A final sensitivity analysis excluded KCs diagnosed within 60 days of the previous KC event. The rationale for this analysis was to avoid inclusion of KCs that were already present at the time of the previous KC diagnosis.

All statistical tests were 2 sided. All analyses were performed using commercially available software.19

Patients and Baseline Characteristics

After exclusions, the sample consisted of 1284 patients (90.0%) diagnosed as having 1633 primary KCs at enrollment (Figure 1). Patient and tumor characteristics at enrollment are displayed in Table 1. The mean patient age was 67.0 years, and 71.5% of patients were male. Most patients presented with a single KC, and 49.2% of patients had a history of KC before the enrollment KC. Of the 1633 enrollment KCs, the most common body location was the head and neck (62.2%), followed by the trunk (21.2%).

Table Graphic Jump LocationTable 1.  Characteristics of Patients and Tumors at Enrollment
Follow-up

Patients were followed up for a mean of 5.7 (range, 0-12.3; median, 6.9; interquartile range, 6.7) years. Of our cohort, 75.7% had at least 2 years of follow-up, 58.1% had at least 5 years of follow-up, and 39.7% had 8 years of follow-up. During follow-up, a total of 2932 KCs were diagnosed (mean [SD], 2.3 [4.2] KCs per patient), of which 1895 (64.6%) were BCCs and 1037 (35.4%) were SCCs. Patients had a mean (SD) of 1.9 (2.6) dermatology clinic visits per year during the follow-up. We compared patients in the lowest quartile of follow-up time with patients in the highest quartile of follow-up time and found no statistically significant difference (χ2 test, P > .05) in sex, Fitzpatrick skin type, site of care (VA clinic vs university-affiliated clinic), history of KC at enrollment, or tumor type at enrollment (BCC vs SCC). Patients in the lowest quartile were older than patients in the highest quartile (unpaired t test, P < .01).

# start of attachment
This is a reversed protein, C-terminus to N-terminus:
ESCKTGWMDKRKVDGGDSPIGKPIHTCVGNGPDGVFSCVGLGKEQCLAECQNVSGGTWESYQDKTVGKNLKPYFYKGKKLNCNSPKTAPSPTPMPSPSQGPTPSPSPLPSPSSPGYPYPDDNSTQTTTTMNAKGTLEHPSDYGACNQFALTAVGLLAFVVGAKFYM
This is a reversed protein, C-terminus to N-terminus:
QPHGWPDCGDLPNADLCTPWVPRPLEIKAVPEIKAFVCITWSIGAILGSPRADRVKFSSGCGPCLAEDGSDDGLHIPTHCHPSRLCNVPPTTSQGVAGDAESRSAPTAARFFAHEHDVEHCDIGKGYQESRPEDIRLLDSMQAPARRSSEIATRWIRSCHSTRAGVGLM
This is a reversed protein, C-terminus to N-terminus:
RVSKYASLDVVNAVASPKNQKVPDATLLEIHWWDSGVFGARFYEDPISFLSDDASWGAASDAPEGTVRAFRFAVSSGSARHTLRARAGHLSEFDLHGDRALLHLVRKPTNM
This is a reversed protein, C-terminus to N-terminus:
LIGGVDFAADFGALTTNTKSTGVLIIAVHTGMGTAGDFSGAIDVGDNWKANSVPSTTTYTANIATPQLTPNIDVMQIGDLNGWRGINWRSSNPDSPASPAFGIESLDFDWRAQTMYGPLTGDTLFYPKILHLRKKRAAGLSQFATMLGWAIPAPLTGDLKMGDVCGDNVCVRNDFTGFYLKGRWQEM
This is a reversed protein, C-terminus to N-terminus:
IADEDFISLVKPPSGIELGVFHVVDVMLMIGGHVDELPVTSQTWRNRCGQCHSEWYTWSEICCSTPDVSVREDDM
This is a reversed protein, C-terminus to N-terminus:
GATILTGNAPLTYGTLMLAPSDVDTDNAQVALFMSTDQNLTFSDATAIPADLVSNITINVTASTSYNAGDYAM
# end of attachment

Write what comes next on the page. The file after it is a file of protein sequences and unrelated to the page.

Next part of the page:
Primary Analysis

Figure 2A depicts Kaplan-Meier plots of the probabilities over time of subsequent KC diagnoses after the first lifetime KC event (ie, for patients with no history of KC at enrollment). Separate plots are given for the intervals of first to second, second to third, third to fourth, fourth to fifth, and fifth to sixth lifetime KC events. The probability curve for the first to second lifetime KC interval was significantly different from each of the 4 other curves at baseline (log-rank test, P < .001) and when adjusted for age, sex, history of SCC, history of KC on the head and neck, location of care, and number of dermatology clinic visits per year (hazard ratio, P < .001). The probability curve for a second lifetime KC event after the first lifetime KC event was also significantly different from the probabilities for all of the diagnosis intervals of patients who had a history of KC at enrollment (eFigure 1 in the Supplement; log-rank test, P < .001; hazard ratio, P < .001). Thus, when separated into intervals, the first to second lifetime KC interval was significantly different from all other nonfirst intervals.